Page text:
The place was packed, but the main man wasn't there.
This was the opening of Infiniti's latest and greatest UK dealership, a multi-million-pound white-tiled automotive Taj Mahal on a hillside overlooking the M60 near Stockport, but group supremo Carlos Ghosn, the man whose announcement last May that Infiniti needed to be 20 times bigger across Europe in five year's time – and thus put it there – was busy in another part of the Nissan-Infiniti-Renault empire.
Still, it went with a swing. Local celebrities packed in and Infiniti's new European chief, Bernard Loire, made his entrance to open the place and summarise Infiniti's remarkably aggressive targets – that Infiniti intended to take 10 per cent of the European luxury market by 2016, which will mean selling 500,000 cars in total by 2016, 100,000 of them in Europe and 20,000 of them in the UK. To succeed in Britain, the company will have to go from fewer than 1000 sales in 2010 to 20 times that number, six years later. As Loire, who has been in the job six weeks, it is an enormous task, requiring the appointment of 40 dealers in this country and 250 across Europe.
When you summarise the model plans so far revealed it looks a little more do-able. By 2013 the Infiniti M will have four cylinder petrol and diesel engines. A more handsome G-model will also get four cylinder engines. In 2014 there will be a 'zero emissions vehicle' (off the Nissan Leaf) and in 2015 we'll see Infiniti's new Audi A3-sized model, first fruit of its recently revealed co-operative technology deal with Daimler.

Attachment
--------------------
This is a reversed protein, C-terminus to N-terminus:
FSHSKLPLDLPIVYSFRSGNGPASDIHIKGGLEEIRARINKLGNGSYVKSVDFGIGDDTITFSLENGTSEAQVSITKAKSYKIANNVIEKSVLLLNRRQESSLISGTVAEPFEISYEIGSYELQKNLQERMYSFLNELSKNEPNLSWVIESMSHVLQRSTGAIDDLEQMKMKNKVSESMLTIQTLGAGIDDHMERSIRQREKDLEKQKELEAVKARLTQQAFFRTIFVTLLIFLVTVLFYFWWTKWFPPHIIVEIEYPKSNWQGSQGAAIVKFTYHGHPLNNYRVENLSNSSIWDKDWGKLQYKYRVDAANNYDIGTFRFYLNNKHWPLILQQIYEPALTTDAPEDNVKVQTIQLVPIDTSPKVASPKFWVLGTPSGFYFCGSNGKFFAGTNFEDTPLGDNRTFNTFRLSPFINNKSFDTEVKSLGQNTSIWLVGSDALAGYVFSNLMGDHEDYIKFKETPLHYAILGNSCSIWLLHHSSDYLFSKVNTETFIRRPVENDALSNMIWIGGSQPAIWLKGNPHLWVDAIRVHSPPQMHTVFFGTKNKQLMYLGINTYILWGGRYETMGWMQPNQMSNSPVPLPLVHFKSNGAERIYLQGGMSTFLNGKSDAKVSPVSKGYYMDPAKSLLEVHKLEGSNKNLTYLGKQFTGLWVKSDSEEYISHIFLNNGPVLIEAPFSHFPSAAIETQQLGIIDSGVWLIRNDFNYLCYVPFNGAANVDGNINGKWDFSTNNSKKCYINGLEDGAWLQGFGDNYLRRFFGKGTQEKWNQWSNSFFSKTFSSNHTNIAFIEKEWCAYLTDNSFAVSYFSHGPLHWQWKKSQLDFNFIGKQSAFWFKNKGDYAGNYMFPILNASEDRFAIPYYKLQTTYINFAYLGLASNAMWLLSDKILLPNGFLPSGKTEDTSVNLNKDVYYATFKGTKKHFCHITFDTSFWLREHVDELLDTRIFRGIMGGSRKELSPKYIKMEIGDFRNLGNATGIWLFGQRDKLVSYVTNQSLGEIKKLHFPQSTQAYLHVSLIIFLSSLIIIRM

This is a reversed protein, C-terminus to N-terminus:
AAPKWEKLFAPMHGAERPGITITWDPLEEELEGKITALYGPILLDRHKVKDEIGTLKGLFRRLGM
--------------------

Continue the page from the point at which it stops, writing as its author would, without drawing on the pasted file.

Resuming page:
These things, says Loire, will give Infiniti access to much, much more of the market, and there's still a mid-engined two-seater sports car project (the basis of next year's Geneva concept) to be considered. Loire also announced yesterday that as a result of demand, the company would do a limited run of its Sebastian Vettel special edition FX50s, though when, how many and how much are questions not yet able to be answered.
After an evening of explanation about Infiniti's expanding model range, and copious assurances that "20,000 cars is really quite a small number" I found myself starting to believe Infiniti can make rapid progress in this country, especially if its dealers are prepared to invest as much as Qatar-based Hisham Al Mana (also the Nissan-Renault-Infiniti importer in his home country) has done in Stockport.
Yet if achieved, this growth and the European expansion planned will be among the greatest car market ascents seen in 50 years. Carlos ghost will certainly have earned the extra promotion he has just received…